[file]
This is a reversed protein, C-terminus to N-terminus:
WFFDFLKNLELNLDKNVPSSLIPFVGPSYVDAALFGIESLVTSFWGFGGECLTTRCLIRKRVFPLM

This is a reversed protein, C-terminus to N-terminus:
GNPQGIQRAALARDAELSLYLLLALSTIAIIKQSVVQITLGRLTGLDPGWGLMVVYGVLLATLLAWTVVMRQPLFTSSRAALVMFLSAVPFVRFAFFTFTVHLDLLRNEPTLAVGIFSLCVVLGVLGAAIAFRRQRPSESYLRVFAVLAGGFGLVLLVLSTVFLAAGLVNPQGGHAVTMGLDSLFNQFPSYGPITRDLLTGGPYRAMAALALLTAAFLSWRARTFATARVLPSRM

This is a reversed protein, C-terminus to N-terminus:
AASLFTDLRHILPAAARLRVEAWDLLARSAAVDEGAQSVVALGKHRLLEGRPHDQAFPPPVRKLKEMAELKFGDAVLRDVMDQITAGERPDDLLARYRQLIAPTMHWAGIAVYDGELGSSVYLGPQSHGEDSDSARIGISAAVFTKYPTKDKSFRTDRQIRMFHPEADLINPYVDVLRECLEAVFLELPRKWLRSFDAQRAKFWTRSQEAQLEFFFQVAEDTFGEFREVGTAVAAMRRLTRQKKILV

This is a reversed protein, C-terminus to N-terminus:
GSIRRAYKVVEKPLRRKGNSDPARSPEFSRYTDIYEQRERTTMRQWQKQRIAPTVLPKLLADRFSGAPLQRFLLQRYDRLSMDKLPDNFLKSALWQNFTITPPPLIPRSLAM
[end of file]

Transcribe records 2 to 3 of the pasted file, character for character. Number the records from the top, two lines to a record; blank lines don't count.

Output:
This is a reversed protein, C-terminus to N-terminus:
GNPQGIQRAALARDAELSLYLLLALSTIAIIKQSVVQITLGRLTGLDPGWGLMVVYGVLLATLLAWTVVMRQPLFTSSRAALVMFLSAVPFVRFAFFTFTVHLDLLRNEPTLAVGIFSLCVVLGVLGAAIAFRRQRPSESYLRVFAVLAGGFGLVLLVLSTVFLAAGLVNPQGGHAVTMGLDSLFNQFPSYGPITRDLLTGGPYRAMAALALLTAAFLSWRARTFATARVLPSRM

This is a reversed protein, C-terminus to N-terminus:
AASLFTDLRHILPAAARLRVEAWDLLARSAAVDEGAQSVVALGKHRLLEGRPHDQAFPPPVRKLKEMAELKFGDAVLRDVMDQITAGERPDDLLARYRQLIAPTMHWAGIAVYDGELGSSVYLGPQSHGEDSDSARIGISAAVFTKYPTKDKSFRTDRQIRMFHPEADLINPYVDVLRECLEAVFLELPRKWLRSFDAQRAKFWTRSQEAQLEFFFQVAEDTFGEFREVGTAVAAMRRLTRQKKILV